coffee beans

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The episode’s scrutiny of coffee supply chains’ inequities was half-decent at best

You’re so poor you’re forced to work for pennies an hour picking and lugging sacksful of coffee beans. And you’re not yet a teenager. For children in Guatemala, this is too often reality, found Dispatches (Channel 4, 2 March, 8pm).

In ‘Starbucks & Nespresso: The Truth About Your Coffee’, journo Antony Barnett travelled to Guatemala, to investigate claims that farms supplying the titular coffee giants used child labourers. Seven farms were found to be doing so. “Everything goes to Nespresso” said an adult labourer at the first location.

Barnett had to film secretly there. He’d been told not to record the kids working on slopes, up which they hauled back-breaking loads of beans. One 12-year-old boy carried a 50lb sack to earn less than £2 during a nine-hour work day.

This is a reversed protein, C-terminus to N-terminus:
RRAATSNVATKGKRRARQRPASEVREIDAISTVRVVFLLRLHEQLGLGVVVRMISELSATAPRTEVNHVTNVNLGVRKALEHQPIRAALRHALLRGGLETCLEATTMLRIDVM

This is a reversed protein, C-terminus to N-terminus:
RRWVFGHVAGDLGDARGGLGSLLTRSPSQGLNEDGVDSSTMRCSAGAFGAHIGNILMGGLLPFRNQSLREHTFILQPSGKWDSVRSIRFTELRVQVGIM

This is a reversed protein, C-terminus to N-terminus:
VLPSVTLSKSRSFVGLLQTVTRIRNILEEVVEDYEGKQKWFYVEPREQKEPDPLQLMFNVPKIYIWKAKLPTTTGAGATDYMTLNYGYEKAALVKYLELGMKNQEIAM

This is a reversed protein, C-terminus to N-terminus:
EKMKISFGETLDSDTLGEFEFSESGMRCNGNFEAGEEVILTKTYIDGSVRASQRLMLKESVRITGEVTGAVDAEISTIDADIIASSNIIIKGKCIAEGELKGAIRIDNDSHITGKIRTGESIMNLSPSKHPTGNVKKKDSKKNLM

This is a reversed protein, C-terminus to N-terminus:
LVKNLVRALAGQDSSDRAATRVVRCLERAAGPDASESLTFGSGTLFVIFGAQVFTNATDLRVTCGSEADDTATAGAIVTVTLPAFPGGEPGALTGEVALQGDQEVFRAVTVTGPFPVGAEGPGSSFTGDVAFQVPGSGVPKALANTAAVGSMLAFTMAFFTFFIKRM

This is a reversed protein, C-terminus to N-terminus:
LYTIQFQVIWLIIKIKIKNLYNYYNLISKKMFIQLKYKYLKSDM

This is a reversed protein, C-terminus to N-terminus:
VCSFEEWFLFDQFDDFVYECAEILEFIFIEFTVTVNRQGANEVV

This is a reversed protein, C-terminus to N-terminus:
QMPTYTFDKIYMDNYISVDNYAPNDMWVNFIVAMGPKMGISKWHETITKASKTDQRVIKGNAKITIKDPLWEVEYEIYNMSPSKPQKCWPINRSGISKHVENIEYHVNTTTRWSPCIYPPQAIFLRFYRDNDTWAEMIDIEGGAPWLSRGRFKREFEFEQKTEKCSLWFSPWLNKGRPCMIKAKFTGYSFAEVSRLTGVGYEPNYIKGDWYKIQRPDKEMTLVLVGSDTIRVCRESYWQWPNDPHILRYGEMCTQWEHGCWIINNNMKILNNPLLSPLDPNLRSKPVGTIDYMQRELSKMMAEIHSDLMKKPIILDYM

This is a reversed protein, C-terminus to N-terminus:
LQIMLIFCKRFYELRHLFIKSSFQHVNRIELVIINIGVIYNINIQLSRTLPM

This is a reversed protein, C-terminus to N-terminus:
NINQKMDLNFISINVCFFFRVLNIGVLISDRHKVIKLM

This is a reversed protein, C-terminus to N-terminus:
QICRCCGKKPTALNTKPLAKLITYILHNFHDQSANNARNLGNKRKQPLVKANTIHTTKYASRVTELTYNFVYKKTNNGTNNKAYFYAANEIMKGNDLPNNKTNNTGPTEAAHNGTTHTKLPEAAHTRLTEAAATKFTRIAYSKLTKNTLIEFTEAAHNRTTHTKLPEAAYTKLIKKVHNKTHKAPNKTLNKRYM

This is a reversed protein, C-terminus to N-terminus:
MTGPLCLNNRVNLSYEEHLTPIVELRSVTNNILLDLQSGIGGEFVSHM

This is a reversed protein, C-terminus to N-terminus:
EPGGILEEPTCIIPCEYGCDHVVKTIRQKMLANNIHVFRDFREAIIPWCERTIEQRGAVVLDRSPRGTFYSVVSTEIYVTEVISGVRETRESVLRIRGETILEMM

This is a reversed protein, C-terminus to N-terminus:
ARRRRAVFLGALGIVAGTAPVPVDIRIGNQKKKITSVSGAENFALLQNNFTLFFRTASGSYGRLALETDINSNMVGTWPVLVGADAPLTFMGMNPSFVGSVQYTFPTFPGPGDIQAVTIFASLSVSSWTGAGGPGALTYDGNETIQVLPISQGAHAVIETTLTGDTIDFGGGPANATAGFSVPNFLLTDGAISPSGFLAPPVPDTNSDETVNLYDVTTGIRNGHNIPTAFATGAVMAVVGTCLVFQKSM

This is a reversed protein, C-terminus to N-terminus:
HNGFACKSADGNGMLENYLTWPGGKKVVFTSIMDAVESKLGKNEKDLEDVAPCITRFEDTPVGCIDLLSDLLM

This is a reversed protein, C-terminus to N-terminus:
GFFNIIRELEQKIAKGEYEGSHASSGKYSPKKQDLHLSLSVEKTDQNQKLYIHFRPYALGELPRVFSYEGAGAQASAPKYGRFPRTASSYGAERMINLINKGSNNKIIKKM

How was this allowed to happen? Labour lawyer Lesbia Amézquita explained that 60% of Guatemala’s population was in poverty, and some parents couldn’t afford to feed their families even after working 15 or 16 hours a day.

Coffee farms got away with exploitation because Starbucks and Nespresso didn’t properly scrutinise them, she suggested. Plus, Guatemala’s suppliers routinely lied to customers about their operations.

Naturally, Starbucks and Nespresso expressed disgust and promised to thoroughly investigate Dispatches’ claims.

But the episode’s scrutiny of coffee supply chains’ inequities was half-decent at best. And its conclusion was lame. “Let’s hope the coffee giants keep their promises” was all Barnett could muster.